Look things over carefully while you are pulling frames for mite testing. This is about your last chance of the year to disrupt the colony. They are not going to be happy about having you in there shuffling frames and threatening their hard earned winter stores. Taking inventory now may help you decide if or how much honey you will harvest. Make sure that full honey frames are positioned at the outer box walls on each side of the brood frames for added insulation. See if all the brood is in the lower box, and the box above is full of honey. We may get one more nectar flow this time of year, but shortfalls can be addressed by feeding syrup before it gets too cold to do that anymore. Robbing and predation by yellow jackets can wipe out honey stores and debilitate colonies in short order, so do any feeding inside the hive with top feeders or feeders that replace a frame in the upper box where they are easier to refill. Install entrance reducers to make the hive more defensible. Do your research to decide what concentration to make your syrup. If I have to put syrup on, I prefer to feed 1:1 concentration because it is most like natural nectar which bee physiology is equipped to handle. Yes, it is not as concentrated as 2:1, and will take more work to dehydrate to store. That's why you are doing it NOW. But, like a toothless old man trying to eat a steak..... if it is difficult to ingest, it won't do you much good. Check out this club link from a Naomi Price presentation to help you decide. Pollen that is still coming in will be stored for use so don't worry about feeding pollen patties now. Patties are used immediately for brood rearing not for storage, and brood is declining. The time for feeding pollen will come in early spring if necessary.

Speaking of honey harvesting, the warm days of September is your last opportunity to make the best of a messy job. Honey flows more easily when it is warm. You will have to decide if you will harvest now (and how much), or leave it all for your girls to overwinter, and maybe there will be some left for you to harvest next March.

During your inspection, keep an eye out for AFB or chalk brood. Both are indications of faltering colony health, which in an immediate sense leaves them open to robbing. AFB is contagious so you wouldn't want to have it spread through robbing or swapping frames from hive to hive. Smelly, stringy larvae when pulled from capped brood cells is the indicator to look for AFB, or dry, mummy-like uncapped brood is what chalk brood looks like.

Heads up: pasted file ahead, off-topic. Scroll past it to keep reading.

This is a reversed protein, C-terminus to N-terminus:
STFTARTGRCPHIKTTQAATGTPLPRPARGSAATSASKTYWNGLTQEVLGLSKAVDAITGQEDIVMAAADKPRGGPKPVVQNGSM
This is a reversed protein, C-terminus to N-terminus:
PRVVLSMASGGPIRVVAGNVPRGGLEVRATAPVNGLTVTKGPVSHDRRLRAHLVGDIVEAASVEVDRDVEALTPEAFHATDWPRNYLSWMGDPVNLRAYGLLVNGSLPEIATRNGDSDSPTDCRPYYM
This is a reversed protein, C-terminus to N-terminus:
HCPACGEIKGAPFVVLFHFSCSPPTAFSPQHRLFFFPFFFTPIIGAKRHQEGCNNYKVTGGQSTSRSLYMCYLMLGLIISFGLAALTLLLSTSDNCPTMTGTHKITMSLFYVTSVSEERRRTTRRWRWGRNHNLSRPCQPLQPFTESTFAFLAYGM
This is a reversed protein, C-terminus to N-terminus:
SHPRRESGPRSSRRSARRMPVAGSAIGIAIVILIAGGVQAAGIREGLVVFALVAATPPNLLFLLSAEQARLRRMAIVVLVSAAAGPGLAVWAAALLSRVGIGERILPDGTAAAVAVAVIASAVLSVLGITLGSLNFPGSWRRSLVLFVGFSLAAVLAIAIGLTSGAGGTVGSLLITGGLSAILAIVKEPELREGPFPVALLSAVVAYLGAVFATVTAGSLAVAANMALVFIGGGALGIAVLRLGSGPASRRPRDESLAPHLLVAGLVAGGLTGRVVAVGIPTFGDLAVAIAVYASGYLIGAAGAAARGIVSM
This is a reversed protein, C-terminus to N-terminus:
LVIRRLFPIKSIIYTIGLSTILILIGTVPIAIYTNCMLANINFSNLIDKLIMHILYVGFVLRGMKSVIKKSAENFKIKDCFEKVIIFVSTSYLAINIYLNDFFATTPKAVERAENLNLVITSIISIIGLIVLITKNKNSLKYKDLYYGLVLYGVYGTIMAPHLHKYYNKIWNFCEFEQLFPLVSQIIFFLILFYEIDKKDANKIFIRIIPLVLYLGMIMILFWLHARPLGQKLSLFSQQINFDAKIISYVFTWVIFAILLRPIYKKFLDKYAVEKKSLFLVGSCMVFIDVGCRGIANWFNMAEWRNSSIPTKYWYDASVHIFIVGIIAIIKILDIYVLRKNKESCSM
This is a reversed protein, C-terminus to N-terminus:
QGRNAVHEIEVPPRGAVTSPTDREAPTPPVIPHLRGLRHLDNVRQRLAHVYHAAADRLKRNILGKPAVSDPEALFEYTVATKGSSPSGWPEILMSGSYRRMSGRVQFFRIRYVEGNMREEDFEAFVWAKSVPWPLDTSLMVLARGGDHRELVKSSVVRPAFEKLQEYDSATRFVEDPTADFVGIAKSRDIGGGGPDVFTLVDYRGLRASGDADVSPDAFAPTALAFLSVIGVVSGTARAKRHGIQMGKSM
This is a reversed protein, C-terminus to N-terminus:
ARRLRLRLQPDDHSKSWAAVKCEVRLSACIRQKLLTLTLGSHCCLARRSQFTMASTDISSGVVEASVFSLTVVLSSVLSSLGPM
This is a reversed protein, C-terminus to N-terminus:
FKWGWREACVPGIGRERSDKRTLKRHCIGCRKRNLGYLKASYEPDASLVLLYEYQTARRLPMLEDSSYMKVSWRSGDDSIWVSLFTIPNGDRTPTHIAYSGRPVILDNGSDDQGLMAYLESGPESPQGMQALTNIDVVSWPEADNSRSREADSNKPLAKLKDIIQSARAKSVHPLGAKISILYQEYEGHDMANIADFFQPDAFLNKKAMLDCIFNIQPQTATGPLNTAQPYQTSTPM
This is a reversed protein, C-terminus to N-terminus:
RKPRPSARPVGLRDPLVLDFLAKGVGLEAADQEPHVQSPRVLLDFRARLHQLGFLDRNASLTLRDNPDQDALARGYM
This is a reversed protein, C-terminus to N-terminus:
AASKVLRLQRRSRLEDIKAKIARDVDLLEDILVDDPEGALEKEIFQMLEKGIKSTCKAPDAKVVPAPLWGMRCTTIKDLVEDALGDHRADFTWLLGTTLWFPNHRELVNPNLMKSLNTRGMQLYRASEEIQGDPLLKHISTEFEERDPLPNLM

And now let's discuss Her Majesty. If for whatever reasons she has not been preforming up to snuff, her colony may be under-staffed, and the pantry might be on the lean side. Heft those hives to see how much honey is in there. Ideally, 60+ pounds for a double deep colony, and take a peek to see how many frames of bees (hopefully 7-8 frames) are in there. You have a couple of choices to make here if your fears are confirmed. Re-queening at this late date is probably not your best choice. There's just not enough time left to get those numbers up. If you decide to just them ride out the winter, and see what you get in the spring, you will likely be disappointed with a dead colony or a queen who continues to under-preform. So go ahead and combine weaker or queenless colonies with healthy, queen right, stronger ones using the newspaper method (http://honeybeesuite.com/how-to-combine-colonies-with-newspaper/). Do this without delay to prevent a laying worker situation in queenless colonies, and before the worker numbers dwindle away. Now, you will have a good queen, double the bees, and double the food stores. WA-LA!

Get all your chores done so you will know you've done the best for your girls. Yes, you're still going to worry come January, but with proper preparation, you and your girls will have the best chance to greet the coming winter with confidence.


Big thanks to Sara Miller for writing this month's notes!


"In the Apiary" Archives